Home > Journalism, Life > Keeping it Classy, II

Keeping it Classy, II

December 21, 2010 Leave a comment Go to comments

I have written several times of my affection for the NYT Sunday Vows column, each week featuring another love story, sometimes of the rich and famous, sometimes of just regular Joes and Jills (or Joes and Joes, or whatever). Well, this past Sunday’s ventured into new territory. I couldn’t believe my eyes. Do people really want the story told in the national newspaper, in its most prominent social news site, of their meeting (while married to others) at their children’s pre-school, falling in love, and deciding to leave their spouses for each other? Well, in case I wasn’t sure, I know now that the answer is yes. You might think you would rather not know more, but in case you do, check out the full story here.

I’ll share here the story’s climactic moment.

In May 2008, Mr. Partilla invited her for a drink at O’Connell’s, a neighborhood bar. She said she knew something was up, because they had never met on their own before.

“I’ve fallen in love with you,” he recalled saying to her. She jumped up, knocking a glass of beer into his lap, and rushed out of the bar. Five minutes later, he said, she returned and told him, “I feel exactly the same way.” Then she left again.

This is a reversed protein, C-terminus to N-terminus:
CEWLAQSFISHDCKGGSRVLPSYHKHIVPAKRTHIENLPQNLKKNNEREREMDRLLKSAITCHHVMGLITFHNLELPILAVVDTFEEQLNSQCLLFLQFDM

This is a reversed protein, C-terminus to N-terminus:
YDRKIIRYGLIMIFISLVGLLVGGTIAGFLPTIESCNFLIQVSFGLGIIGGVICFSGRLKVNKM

One more detail:

As Mr. Partilla saw it, their options were either to act on their feelings and break up their marriages or to deny their feelings and live dishonestly. “Pain or more pain,” was how he summarized it.

“The part that’s hard for people to believe is we didn’t have an affair,” Ms. Riddell said. “I didn’t want to sneak around and sleep with him on the side. I wanted to get up in the morning and read the paper with him.”

I had to head to my office Sunday morning to grade or I might have written about the Vows story then. In the meantime, the publication of the story has turned into a story in its own right. At Forbes, Jeff Bercovici wrote yesterday:

In addition to strong condemnation from numerous bloggers and many of the paper’s own commenters, the article, as a first of sorts for the Times, invited a number of questions. Why were the ex-spouses of the newlyweds not mentioned by name in the story? Did the reporter call them for comment, as basic journalistic practice would dictate? Why did the Times open up the comment board when most Vows stories are off-limits? And above all, what were the couple thinking in telling their story in a space normally reserved for feel-good, soft-focus meet-cute tales?

“We did this because we just wanted one honest account of how this happened for our sakes and for our kids’ sakes,” Riddell told me. “We are really proud of our family and proud of the way we’ve handled this situation over the past year. There was nothing in the story we were ashamed of.”

You really should check out the full Vows piece. I dare not even think of what awaits us next.

Categories: Journalism, Life
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